In an unusual request, Uniland Development Co. is asking the Buffalo Zoning Board of Appeals to grant an exception to the rules — not for some aspect of a project it wants to do, but simply for what it is.
The Amherst-based developer is planning to build a new U.S. post office at 695 Washington St. in downtown Buffalo, to replace the outdated Ellicott post office up the street that Uniland is buying. That's a condition of Uniland's purchase agreement with the federal government, which required it to provide a new mail facility within the same ZIP code.
The problem for Uniland: The city does not legally allow it to do so. The city code specifies that civic buildings "may be erected only by a government agency or nonprofit establishment" — not a private developer, even if the developer has a contract to do so with the federal government.
So Uniland is seeking an "administrative appeal" to allow it to continue, noting that its participation means the city also has oversight of the project, which must then comply with the Green Code.
Uniland plans to build a 2,685-square-foot building on 0.1 acres on the northwest corner of the current post office property, which will be combined with 502 Ellicott. The Postal Service will sign a 10-year lease, with two five-year renewal options, for up to 20 years in total.
The proposed new building would meet the Green Code requirements for "a civic structure in all matters of form" and would not require any variances, according to a letter to ZBA Chairman James Lewis from Gwen A. Howard, vice president of the architecture group at Foit-Albert Associates, who is working with Uniland.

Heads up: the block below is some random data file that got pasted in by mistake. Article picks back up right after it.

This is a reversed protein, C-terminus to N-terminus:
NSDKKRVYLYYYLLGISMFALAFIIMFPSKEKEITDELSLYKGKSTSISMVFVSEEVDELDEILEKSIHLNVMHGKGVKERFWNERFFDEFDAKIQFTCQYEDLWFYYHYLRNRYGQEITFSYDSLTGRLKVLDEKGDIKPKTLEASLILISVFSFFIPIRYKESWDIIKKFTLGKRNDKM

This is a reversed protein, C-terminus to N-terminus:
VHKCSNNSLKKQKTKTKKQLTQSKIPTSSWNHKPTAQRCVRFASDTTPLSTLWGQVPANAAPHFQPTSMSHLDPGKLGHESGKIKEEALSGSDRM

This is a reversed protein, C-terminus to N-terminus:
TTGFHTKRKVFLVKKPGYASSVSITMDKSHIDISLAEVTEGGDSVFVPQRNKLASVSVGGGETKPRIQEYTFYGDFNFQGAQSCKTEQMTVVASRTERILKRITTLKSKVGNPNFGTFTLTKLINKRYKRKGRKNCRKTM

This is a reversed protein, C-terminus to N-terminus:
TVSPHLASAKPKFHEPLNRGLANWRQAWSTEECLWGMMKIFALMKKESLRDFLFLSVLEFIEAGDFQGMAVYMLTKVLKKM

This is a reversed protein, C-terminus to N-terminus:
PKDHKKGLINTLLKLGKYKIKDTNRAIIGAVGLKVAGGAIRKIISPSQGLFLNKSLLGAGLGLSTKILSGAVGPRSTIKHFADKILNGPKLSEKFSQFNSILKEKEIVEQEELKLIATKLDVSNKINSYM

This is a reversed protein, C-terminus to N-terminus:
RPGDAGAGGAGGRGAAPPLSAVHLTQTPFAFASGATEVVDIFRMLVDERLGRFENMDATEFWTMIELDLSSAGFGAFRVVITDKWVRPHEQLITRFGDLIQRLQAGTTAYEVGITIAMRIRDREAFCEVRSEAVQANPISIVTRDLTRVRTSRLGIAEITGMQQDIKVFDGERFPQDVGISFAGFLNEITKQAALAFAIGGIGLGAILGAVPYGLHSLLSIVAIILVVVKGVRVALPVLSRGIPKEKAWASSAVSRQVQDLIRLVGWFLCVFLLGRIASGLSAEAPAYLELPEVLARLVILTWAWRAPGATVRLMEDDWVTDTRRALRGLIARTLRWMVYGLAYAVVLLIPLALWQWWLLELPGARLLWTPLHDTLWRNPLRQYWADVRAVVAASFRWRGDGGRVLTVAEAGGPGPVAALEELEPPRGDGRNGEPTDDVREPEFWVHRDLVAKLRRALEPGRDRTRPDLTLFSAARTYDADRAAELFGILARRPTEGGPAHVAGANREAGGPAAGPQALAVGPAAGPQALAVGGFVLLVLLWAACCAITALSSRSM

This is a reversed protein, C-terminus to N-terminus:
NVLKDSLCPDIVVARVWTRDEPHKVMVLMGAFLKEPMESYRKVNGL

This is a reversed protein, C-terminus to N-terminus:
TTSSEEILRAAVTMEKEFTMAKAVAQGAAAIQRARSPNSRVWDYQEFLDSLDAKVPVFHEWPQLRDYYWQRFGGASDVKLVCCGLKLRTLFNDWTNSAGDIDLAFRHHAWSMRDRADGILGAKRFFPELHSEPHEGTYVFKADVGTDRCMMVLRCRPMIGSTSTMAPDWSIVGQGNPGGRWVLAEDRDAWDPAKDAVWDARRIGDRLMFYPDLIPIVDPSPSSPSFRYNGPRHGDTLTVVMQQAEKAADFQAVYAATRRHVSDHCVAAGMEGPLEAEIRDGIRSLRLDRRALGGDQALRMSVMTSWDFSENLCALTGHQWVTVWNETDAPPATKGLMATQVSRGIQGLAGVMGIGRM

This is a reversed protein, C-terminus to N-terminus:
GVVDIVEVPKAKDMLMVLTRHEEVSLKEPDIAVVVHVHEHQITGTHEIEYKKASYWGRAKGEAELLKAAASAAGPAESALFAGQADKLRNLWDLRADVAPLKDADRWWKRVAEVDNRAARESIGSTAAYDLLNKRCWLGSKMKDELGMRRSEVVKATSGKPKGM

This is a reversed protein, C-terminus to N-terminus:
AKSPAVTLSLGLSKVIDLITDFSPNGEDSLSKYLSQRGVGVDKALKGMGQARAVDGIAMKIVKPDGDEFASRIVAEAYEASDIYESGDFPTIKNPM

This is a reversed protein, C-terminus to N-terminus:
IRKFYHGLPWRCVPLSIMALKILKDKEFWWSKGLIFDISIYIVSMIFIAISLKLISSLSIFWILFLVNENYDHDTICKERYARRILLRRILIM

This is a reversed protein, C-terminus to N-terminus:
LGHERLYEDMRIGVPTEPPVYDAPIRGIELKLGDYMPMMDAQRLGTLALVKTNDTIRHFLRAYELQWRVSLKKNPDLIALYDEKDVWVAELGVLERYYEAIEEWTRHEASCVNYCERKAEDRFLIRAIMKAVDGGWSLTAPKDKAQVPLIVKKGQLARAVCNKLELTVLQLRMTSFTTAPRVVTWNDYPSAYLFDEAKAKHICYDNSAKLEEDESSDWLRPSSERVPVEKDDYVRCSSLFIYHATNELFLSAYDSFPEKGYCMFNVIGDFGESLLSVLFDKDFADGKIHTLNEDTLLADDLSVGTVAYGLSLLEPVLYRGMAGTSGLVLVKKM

It would provide the post office box rentals that are needed, as well as offer the retail "walk-up" services. The plan even supports the city goal of reducing parking lots by sharing a large parking area that Uniland already owns for its building at 502 Ellicott, Howard noted.
The developer is even required to build in accordance with the U.S. Postal Service design standards, which "dictate every single feature of these buildings, all general layouts, configurations and relationships," Howard said.
"If the United States Postal Service was to construct this building themselves, they would not require the issuance of a City of Buffalo building permit or any compliance with municipal codes at all," Howard wrote. "Granting of this appeal will allow the project to continue its path to the Planning Board for Major Site Plan review."
The board will consider the request Wednesday afternoon.
The Ellicott Post Office has served downtown Buffalo with mailboxes, retail services and mail delivery from its location at 701 Washington St. since 1977, but the federal agency decided the building has outlived its usefulness. Uniland bought the nearly 2-acre site in November for $3.05 million, with plans to redevelop the block-wide property, adding to a growing campus in that neighborhood that already includes 505, 520 and 525 Ellicott.
Located on the northern end of the central business district, just south of the Buffalo Niagara Medical Campus, the property includes the 9,870-square-foot building, as well as a front drive and parking area and another parking zone in the rear.
It's adjacent to Uniland's new three-story brick-and-glass office building at 520 Ellicott, which cost $5 million to build, and houses a DaVita Healthcare kidney dialysis center and offices for Huron Consulting Group within its 23,000 square feet of space. And it's across from Uniland's properties at 525 and 505 Ellicott, which have not yet been developed.